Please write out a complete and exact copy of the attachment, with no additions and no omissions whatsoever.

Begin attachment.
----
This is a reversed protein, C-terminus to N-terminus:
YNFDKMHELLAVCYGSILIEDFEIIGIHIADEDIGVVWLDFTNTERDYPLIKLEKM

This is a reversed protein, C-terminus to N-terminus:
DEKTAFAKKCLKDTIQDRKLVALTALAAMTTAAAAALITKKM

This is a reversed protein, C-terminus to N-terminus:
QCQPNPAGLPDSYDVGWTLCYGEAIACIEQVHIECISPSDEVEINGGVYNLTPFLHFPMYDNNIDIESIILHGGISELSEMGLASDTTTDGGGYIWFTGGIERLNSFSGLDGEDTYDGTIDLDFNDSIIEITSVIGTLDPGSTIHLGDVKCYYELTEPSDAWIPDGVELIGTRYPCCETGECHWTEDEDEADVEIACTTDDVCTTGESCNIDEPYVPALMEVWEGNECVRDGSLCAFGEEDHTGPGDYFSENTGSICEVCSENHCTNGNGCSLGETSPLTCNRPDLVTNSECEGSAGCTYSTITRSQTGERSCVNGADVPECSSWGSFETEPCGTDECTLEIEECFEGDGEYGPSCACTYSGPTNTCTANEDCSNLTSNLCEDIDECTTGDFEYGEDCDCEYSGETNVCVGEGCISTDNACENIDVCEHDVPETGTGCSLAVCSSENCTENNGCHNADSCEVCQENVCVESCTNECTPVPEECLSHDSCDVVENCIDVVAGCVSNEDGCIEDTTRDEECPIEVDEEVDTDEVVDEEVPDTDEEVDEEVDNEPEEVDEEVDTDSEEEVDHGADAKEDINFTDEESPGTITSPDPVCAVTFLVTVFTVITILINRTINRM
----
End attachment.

This is a reversed protein, C-terminus to N-terminus:
YNFDKMHELLAVCYGSILIEDFEIIGIHIADEDIGVVWLDFTNTERDYPLIKLEKM

This is a reversed protein, C-terminus to N-terminus:
DEKTAFAKKCLKDTIQDRKLVALTALAAMTTAAAAALITKKM

This is a reversed protein, C-terminus to N-terminus:
QCQPNPAGLPDSYDVGWTLCYGEAIACIEQVHIECISPSDEVEINGGVYNLTPFLHFPMYDNNIDIESIILHGGISELSEMGLASDTTTDGGGYIWFTGGIERLNSFSGLDGEDTYDGTIDLDFNDSIIEITSVIGTLDPGSTIHLGDVKCYYELTEPSDAWIPDGVELIGTRYPCCETGECHWTEDEDEADVEIACTTDDVCTTGESCNIDEPYVPALMEVWEGNECVRDGSLCAFGEEDHTGPGDYFSENTGSICEVCSENHCTNGNGCSLGETSPLTCNRPDLVTNSECEGSAGCTYSTITRSQTGERSCVNGADVPECSSWGSFETEPCGTDECTLEIEECFEGDGEYGPSCACTYSGPTNTCTANEDCSNLTSNLCEDIDECTTGDFEYGEDCDCEYSGETNVCVGEGCISTDNACENIDVCEHDVPETGTGCSLAVCSSENCTENNGCHNADSCEVCQENVCVESCTNECTPVPEECLSHDSCDVVENCIDVVAGCVSNEDGCIEDTTRDEECPIEVDEEVDTDEVVDEEVPDTDEEVDEEVDNEPEEVDEEVDTDSEEEVDHGADAKEDINFTDEESPGTITSPDPVCAVTFLVTVFTVITILINRTINRM